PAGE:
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Illustration: Aïda Amer/Axios

A space economy conjures visions of thousands of people living and working in orbit and beyond, but the jobs that will keep the space industry afloat in the coming years will be located on Earth.

The big picture: The space industry could be worth $805 billion by 2030, according to estimates from UBS.

  • UBS predicts that space tourism will account for about a $3 billion slice of the market by then.
  • But the bulk of the economy will depend on Earth-bound workers — satellite operators, data analysts, software engineers and other technicians who will be in high demand as the space industry transitions from a government-dominated realm to an essential, commercial enterprise.

What's happening: Multiple companies are aiming to launch constellations of thousands of satellites to orbit in the coming years and will likely need people on the ground to operate them.

  • A new online course offered by Arizona State University is designed to teach satellite operators to work with these companies and the government.
  • Private companies and the government have brought Qwaltec in to train their satellite operators in the past, but with the expected boom in the market, the company decided to develop a standardized course, Qwaltec CEO Shawn Linam told Axios.
  • The growth expected in the satellite industry could spur manufacturing as well, as thousands of relatively small, inexpensive satellites will be needed for these mega-constellations.

Where it stands: SpaceX has dozens of job openings ranging from rocket engineering to spacesuit sewer in its facilities across the country.

  • Blue Origin along with other, smaller and less high-profile hardware and analysis companies are also looking to hire talent as demand for satellites and their data increases.

But, but, but: The space industry's transition to the future space economy could be overshadowed by an aging workforce.

  • The Space Foundation estimated the U.S. awarded 6% of STEM degrees globally in 2016, while China awarded eight times that.
  • Satellite companies used to pull their talent from the military or broadcast companies, but those pipelines are drying up today, Robert Bell, executive director of Space & Satellite Professionals International, told Axios.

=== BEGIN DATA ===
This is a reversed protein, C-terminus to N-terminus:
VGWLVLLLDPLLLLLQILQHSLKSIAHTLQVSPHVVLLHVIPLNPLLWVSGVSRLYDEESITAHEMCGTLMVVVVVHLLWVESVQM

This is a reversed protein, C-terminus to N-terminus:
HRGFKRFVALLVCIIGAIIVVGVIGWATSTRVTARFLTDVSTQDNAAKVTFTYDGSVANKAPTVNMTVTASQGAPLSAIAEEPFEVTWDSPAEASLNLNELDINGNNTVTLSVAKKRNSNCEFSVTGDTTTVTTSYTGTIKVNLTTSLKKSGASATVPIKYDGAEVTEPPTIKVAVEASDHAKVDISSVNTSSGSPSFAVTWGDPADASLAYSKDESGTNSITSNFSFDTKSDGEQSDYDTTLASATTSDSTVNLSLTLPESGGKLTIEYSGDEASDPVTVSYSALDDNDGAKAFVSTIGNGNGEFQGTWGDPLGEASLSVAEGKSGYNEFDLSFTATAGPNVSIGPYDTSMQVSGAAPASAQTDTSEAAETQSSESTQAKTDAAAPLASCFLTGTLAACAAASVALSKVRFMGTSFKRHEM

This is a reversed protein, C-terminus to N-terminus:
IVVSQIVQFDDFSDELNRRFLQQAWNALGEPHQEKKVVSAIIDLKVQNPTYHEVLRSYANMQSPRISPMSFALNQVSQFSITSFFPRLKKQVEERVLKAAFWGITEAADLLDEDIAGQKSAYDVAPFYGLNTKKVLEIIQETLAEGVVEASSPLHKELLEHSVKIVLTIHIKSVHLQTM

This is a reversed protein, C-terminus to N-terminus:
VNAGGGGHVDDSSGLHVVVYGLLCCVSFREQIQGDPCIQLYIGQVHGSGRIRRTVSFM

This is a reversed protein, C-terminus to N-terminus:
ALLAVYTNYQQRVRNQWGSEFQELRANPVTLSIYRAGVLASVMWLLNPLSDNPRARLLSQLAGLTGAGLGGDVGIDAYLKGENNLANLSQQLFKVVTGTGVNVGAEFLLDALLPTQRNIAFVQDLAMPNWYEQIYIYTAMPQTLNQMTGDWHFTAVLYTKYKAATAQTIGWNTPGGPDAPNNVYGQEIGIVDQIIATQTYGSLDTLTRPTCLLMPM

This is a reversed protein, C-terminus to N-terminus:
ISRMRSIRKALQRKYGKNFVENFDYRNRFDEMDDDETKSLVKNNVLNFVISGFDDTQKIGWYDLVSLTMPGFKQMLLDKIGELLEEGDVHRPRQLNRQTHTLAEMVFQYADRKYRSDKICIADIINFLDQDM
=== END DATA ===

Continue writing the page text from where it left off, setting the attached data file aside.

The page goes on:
• Space companies and government agencies are also facing more competition from tech giants, Bell added.
"We've almost flipped from where it was, where you wanted people to retire because you wanted to open up the slots — now, we've got the slots open, but we can't find enough people to fill them."
— Mary Lynne Dittmar, CEO of the Coalition for Deep Space Exploration

Go deeper: Space companies are trying to tap into new markets with big data

Go deeper

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The U.S has confirmed more than 25 million coronavirus cases, per Johns Hopkins data updated on Sunday.

The big picture: President Biden has said he expects the country's death toll to exceed 500,000 people by next month, as the rate of deaths due to the virus continues to escalate.

GOP implosion: Trump threats, payback

Spotted last week on a work van in Evansville, Ind. Photo: Sam Owens/The Evansville Courier & Press via Reuters

The GOP is getting torn apart by a spreading revolt against party leaders for failing to stand up for former President Trump and punish his critics.

Why it matters: Republican leaders suffered a nightmarish two months in Washington. Outside the nation’s capital, it's even worse.

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The limits of Biden's plan to cancel student debt

Data: New York Fed Consumer Credit Panel/Equifax; Chart: Axios Visuals

There’s a growing consensus among Americans who want President Biden to cancel student debt — but addressing the ballooning debt burden is much more complicated than it seems.

Why it matters: Student debt is stopping millions of Americans from buying homes, buying cars and starting families. And the crisis is rapidly getting worse.